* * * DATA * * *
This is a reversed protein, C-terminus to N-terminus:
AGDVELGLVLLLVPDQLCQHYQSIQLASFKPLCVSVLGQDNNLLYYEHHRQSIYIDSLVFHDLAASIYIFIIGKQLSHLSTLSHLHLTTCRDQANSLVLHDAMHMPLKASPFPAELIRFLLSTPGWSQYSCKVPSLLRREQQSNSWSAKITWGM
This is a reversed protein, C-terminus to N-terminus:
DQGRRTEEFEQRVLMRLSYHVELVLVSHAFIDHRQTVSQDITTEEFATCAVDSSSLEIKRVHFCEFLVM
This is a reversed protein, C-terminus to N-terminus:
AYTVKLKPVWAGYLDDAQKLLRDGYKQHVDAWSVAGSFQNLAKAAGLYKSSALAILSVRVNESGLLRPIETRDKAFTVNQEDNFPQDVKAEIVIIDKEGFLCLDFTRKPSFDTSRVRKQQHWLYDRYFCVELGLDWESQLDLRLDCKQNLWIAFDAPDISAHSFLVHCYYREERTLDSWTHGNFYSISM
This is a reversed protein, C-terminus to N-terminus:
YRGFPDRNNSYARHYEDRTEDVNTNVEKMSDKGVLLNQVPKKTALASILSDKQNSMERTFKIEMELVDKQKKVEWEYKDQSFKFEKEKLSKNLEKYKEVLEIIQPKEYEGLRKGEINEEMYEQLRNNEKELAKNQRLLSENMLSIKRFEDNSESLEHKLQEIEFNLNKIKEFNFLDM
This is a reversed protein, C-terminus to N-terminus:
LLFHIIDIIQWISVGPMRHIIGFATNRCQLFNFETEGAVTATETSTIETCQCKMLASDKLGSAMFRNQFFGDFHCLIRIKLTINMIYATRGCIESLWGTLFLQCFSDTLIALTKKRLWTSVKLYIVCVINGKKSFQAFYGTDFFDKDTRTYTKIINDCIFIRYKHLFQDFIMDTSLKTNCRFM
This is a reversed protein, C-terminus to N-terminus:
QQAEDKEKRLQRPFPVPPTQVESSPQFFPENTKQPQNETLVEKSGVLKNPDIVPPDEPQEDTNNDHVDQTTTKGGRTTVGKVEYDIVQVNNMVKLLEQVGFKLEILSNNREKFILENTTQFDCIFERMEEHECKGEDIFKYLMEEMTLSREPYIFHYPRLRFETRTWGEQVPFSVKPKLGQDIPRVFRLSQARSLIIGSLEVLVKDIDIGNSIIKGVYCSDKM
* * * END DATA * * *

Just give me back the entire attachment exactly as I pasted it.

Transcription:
This is a reversed protein, C-terminus to N-terminus:
AGDVELGLVLLLVPDQLCQHYQSIQLASFKPLCVSVLGQDNNLLYYEHHRQSIYIDSLVFHDLAASIYIFIIGKQLSHLSTLSHLHLTTCRDQANSLVLHDAMHMPLKASPFPAELIRFLLSTPGWSQYSCKVPSLLRREQQSNSWSAKITWGM
This is a reversed protein, C-terminus to N-terminus:
DQGRRTEEFEQRVLMRLSYHVELVLVSHAFIDHRQTVSQDITTEEFATCAVDSSSLEIKRVHFCEFLVM
This is a reversed protein, C-terminus to N-terminus:
AYTVKLKPVWAGYLDDAQKLLRDGYKQHVDAWSVAGSFQNLAKAAGLYKSSALAILSVRVNESGLLRPIETRDKAFTVNQEDNFPQDVKAEIVIIDKEGFLCLDFTRKPSFDTSRVRKQQHWLYDRYFCVELGLDWESQLDLRLDCKQNLWIAFDAPDISAHSFLVHCYYREERTLDSWTHGNFYSISM
This is a reversed protein, C-terminus to N-terminus:
YRGFPDRNNSYARHYEDRTEDVNTNVEKMSDKGVLLNQVPKKTALASILSDKQNSMERTFKIEMELVDKQKKVEWEYKDQSFKFEKEKLSKNLEKYKEVLEIIQPKEYEGLRKGEINEEMYEQLRNNEKELAKNQRLLSENMLSIKRFEDNSESLEHKLQEIEFNLNKIKEFNFLDM
This is a reversed protein, C-terminus to N-terminus:
LLFHIIDIIQWISVGPMRHIIGFATNRCQLFNFETEGAVTATETSTIETCQCKMLASDKLGSAMFRNQFFGDFHCLIRIKLTINMIYATRGCIESLWGTLFLQCFSDTLIALTKKRLWTSVKLYIVCVINGKKSFQAFYGTDFFDKDTRTYTKIINDCIFIRYKHLFQDFIMDTSLKTNCRFM
This is a reversed protein, C-terminus to N-terminus:
QQAEDKEKRLQRPFPVPPTQVESSPQFFPENTKQPQNETLVEKSGVLKNPDIVPPDEPQEDTNNDHVDQTTTKGGRTTVGKVEYDIVQVNNMVKLLEQVGFKLEILSNNREKFILENTTQFDCIFERMEEHECKGEDIFKYLMEEMTLSREPYIFHYPRLRFETRTWGEQVPFSVKPKLGQDIPRVFRLSQARSLIIGSLEVLVKDIDIGNSIIKGVYCSDKM